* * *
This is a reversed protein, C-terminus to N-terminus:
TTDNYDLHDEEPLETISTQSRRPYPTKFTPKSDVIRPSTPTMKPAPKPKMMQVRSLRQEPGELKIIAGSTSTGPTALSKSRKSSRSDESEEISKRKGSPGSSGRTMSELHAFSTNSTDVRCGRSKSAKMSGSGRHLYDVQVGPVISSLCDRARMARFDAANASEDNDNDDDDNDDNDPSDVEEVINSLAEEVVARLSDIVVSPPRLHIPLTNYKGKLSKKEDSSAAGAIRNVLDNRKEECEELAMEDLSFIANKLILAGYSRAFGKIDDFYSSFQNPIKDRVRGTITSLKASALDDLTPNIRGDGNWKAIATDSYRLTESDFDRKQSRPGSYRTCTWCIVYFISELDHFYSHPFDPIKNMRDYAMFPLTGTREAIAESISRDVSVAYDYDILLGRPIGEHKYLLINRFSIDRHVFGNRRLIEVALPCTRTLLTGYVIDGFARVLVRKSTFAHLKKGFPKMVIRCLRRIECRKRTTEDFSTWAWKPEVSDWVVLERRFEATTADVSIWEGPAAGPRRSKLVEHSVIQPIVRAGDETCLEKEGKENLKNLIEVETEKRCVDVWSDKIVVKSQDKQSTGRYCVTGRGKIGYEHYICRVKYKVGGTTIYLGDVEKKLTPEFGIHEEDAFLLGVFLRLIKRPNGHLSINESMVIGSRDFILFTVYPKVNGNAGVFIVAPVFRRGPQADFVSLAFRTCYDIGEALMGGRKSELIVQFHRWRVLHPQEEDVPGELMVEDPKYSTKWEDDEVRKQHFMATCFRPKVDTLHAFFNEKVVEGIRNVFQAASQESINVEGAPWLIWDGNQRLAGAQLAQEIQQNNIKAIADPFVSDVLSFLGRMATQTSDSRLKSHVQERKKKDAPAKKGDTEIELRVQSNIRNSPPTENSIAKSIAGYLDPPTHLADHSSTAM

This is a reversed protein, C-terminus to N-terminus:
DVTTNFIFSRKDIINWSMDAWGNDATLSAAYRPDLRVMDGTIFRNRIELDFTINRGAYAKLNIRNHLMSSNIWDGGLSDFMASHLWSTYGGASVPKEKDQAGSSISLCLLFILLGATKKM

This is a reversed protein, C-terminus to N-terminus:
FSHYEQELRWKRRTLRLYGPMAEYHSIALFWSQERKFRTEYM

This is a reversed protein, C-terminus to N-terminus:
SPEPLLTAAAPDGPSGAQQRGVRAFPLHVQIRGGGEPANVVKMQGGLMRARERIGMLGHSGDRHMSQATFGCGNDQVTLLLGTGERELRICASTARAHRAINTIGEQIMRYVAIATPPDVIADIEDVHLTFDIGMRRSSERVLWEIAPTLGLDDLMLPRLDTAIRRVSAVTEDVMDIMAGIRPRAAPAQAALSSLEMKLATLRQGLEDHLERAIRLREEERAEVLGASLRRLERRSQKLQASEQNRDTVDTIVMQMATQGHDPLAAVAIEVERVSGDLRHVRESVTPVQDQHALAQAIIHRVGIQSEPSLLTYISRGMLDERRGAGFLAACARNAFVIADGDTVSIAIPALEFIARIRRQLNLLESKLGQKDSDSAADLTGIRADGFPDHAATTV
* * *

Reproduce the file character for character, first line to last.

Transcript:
This is a reversed protein, C-terminus to N-terminus:
TTDNYDLHDEEPLETISTQSRRPYPTKFTPKSDVIRPSTPTMKPAPKPKMMQVRSLRQEPGELKIIAGSTSTGPTALSKSRKSSRSDESEEISKRKGSPGSSGRTMSELHAFSTNSTDVRCGRSKSAKMSGSGRHLYDVQVGPVISSLCDRARMARFDAANASEDNDNDDDDNDDNDPSDVEEVINSLAEEVVARLSDIVVSPPRLHIPLTNYKGKLSKKEDSSAAGAIRNVLDNRKEECEELAMEDLSFIANKLILAGYSRAFGKIDDFYSSFQNPIKDRVRGTITSLKASALDDLTPNIRGDGNWKAIATDSYRLTESDFDRKQSRPGSYRTCTWCIVYFISELDHFYSHPFDPIKNMRDYAMFPLTGTREAIAESISRDVSVAYDYDILLGRPIGEHKYLLINRFSIDRHVFGNRRLIEVALPCTRTLLTGYVIDGFARVLVRKSTFAHLKKGFPKMVIRCLRRIECRKRTTEDFSTWAWKPEVSDWVVLERRFEATTADVSIWEGPAAGPRRSKLVEHSVIQPIVRAGDETCLEKEGKENLKNLIEVETEKRCVDVWSDKIVVKSQDKQSTGRYCVTGRGKIGYEHYICRVKYKVGGTTIYLGDVEKKLTPEFGIHEEDAFLLGVFLRLIKRPNGHLSINESMVIGSRDFILFTVYPKVNGNAGVFIVAPVFRRGPQADFVSLAFRTCYDIGEALMGGRKSELIVQFHRWRVLHPQEEDVPGELMVEDPKYSTKWEDDEVRKQHFMATCFRPKVDTLHAFFNEKVVEGIRNVFQAASQESINVEGAPWLIWDGNQRLAGAQLAQEIQQNNIKAIADPFVSDVLSFLGRMATQTSDSRLKSHVQERKKKDAPAKKGDTEIELRVQSNIRNSPPTENSIAKSIAGYLDPPTHLADHSSTAM

This is a reversed protein, C-terminus to N-terminus:
DVTTNFIFSRKDIINWSMDAWGNDATLSAAYRPDLRVMDGTIFRNRIELDFTINRGAYAKLNIRNHLMSSNIWDGGLSDFMASHLWSTYGGASVPKEKDQAGSSISLCLLFILLGATKKM

This is a reversed protein, C-terminus to N-terminus:
FSHYEQELRWKRRTLRLYGPMAEYHSIALFWSQERKFRTEYM

This is a reversed protein, C-terminus to N-terminus:
SPEPLLTAAAPDGPSGAQQRGVRAFPLHVQIRGGGEPANVVKMQGGLMRARERIGMLGHSGDRHMSQATFGCGNDQVTLLLGTGERELRICASTARAHRAINTIGEQIMRYVAIATPPDVIADIEDVHLTFDIGMRRSSERVLWEIAPTLGLDDLMLPRLDTAIRRVSAVTEDVMDIMAGIRPRAAPAQAALSSLEMKLATLRQGLEDHLERAIRLREEERAEVLGASLRRLERRSQKLQASEQNRDTVDTIVMQMATQGHDPLAAVAIEVERVSGDLRHVRESVTPVQDQHALAQAIIHRVGIQSEPSLLTYISRGMLDERRGAGFLAACARNAFVIADGDTVSIAIPALEFIARIRRQLNLLESKLGQKDSDSAADLTGIRADGFPDHAATTV